Compound could block fat in Type 1 diabetics, Augusta University researchers find

Testing needed on human cells, researchers say
Drs. Maritza Romero (from left), Istvan Czikora, Rudolf Lucas and Supriya Sridhar of Augusta University did the study that tested a compound in an animal model.



Buildup of a particular kind of fat leads to problems with heart and kidney disease in people with type 1 diabetes.

But researchers at Au­gus­ta University have found a novel compound that, in an animal model, blocks the creation of the fats in the digestive system without harming the level of growth hormone, which would be important in these diabetic patients because it is often diagnosed in children.

How the compound does this could also provide a way of looking at a new therapy, one of the co-authors said.

The study, published this month in the Proceedings of the National Academy of Sciences, looked at the receptors for the growth hormone-releasing hormone. They are normally found in the pituitary gland, but in a rat model induced to have what resembles type 1 diabetes, these receptors were also found to be very prevalent in the small intestine.

There they appear to be involved in the production of chylomicrons, milky substances that are mostly triglycerides and transport dietary fat into circulation, said Dr. Maritza Romero, a research scientist in AU’s Vascular Biology Center and the paper’s lead author.

Using a compound called MIA-602, it blocked the action of these receptors and prevented the creation of the milky particles and decreased the high fat problem that often accompanies this form of diabetes and is a risk factor for cardiovascular and kidney problems in these patients.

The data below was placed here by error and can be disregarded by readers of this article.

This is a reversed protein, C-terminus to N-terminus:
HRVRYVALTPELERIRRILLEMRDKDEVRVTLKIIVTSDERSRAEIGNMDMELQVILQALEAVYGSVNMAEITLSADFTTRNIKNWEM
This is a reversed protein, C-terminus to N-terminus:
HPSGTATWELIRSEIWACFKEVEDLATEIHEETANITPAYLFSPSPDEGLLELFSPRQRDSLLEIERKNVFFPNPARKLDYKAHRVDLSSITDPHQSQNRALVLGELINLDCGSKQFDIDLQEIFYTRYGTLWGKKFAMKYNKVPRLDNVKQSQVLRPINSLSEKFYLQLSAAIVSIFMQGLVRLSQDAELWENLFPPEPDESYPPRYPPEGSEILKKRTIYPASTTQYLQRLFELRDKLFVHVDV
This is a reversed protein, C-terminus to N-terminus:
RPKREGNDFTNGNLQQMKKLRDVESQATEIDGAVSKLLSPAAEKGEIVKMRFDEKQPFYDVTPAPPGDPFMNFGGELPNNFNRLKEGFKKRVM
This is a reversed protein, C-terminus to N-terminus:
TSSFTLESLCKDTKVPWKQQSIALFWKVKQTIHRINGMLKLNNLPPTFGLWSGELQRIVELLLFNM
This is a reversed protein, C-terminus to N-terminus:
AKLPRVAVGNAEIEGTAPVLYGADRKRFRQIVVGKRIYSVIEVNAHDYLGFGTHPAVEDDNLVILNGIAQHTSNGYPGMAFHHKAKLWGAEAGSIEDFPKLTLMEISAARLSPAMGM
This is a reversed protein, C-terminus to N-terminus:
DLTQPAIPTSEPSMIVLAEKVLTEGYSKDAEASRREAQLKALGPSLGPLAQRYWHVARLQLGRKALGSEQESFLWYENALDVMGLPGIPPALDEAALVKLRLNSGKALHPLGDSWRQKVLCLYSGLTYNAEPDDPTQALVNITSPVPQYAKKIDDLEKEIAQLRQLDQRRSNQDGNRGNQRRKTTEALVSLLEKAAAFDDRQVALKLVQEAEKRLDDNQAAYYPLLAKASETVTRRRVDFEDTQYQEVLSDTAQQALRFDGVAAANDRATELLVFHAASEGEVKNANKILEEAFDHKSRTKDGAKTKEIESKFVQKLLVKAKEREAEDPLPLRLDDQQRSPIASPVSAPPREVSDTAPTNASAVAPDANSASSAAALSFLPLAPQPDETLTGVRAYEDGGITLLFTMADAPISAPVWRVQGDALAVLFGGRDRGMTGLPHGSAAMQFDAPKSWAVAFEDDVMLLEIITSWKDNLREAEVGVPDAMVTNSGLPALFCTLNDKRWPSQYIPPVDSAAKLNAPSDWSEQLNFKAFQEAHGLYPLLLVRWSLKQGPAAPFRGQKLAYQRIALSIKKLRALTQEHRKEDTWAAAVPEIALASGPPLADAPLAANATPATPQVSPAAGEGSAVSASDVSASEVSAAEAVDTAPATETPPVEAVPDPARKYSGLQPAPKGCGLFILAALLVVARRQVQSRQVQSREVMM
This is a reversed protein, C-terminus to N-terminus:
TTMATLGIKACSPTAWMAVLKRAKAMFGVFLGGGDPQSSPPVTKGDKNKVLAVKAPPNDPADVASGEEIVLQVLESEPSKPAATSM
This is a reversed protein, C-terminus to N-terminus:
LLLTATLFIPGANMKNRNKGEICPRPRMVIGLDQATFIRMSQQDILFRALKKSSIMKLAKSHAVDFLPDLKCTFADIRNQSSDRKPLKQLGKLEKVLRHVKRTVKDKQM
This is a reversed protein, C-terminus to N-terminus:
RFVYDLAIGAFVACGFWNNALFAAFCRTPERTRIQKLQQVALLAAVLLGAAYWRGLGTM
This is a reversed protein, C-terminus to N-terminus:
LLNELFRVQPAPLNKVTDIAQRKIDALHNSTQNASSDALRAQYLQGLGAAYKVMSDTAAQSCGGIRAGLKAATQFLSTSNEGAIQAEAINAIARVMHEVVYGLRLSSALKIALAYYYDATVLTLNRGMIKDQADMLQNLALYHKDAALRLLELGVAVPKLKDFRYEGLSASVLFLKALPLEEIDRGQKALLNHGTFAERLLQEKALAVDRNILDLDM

Interestingly, the compound also seemed to help improve the function of blood vessels and the kidneys themselves, Romero said.

“It looks like the protection (from high fat levels) also has beneficial effects on vascular and kidney function,” she said. “Those are the things that are encouraging us to go further with these studies. We think that it is very promising.”

The next step is to look at human cells and potential donated samples to see whether the same thing is true in human cells, Romero said, noting that it is “a very preliminary study. It is important to validate this for translational purposes” into potential human clinical trials.

How the compound potentially does this is also intriguing, said Dr. Rudolf Lucas, an associate professor in the Vas­cular Biology Center and a co-author on the study. Recent research found that in type 1 diabetes there are both high levels of glucagon, a hormone that raises blood glucose levels, and glucagon-like peptide 1, which is supposed to reduce glucagon and blood glucose levels.

That peptide, referred to as GLP-1, is known to stimulate insulin production but only when glucose levels are high in the blood, and drugs that simulate it are already used in treatment of type 2 diabetes. The novel MIA 602 compound, which blocks the effect of the growth hormone-releasing hormone, appears to make GLP-1 functional again in the type 1 diabetes model.

“Therefore this would be a novel pathway that could be addressed as a potential therapeutic target,” Lucas said.

What was their biggest concern, that the compound would drop growth hormone levels generally in the blood, turned out not to be true at this dose level, he said.

“That would be absolutely terrible in children,” Lucas said.

Though type 1 diabetes was once considered a disease in children, the majority of the estimated 3 million people in the U.S. with the condition are adults, according to the American Diabetes Association. This is because patients with type 1 diabetes are living longer and more adults are being diagnosed with it, the group said.

Finding that there was some systemic protection from the compound, at least in the rat model, “was very encouraging,” Romero said.



Fri, 01/19/2018 - 21:23

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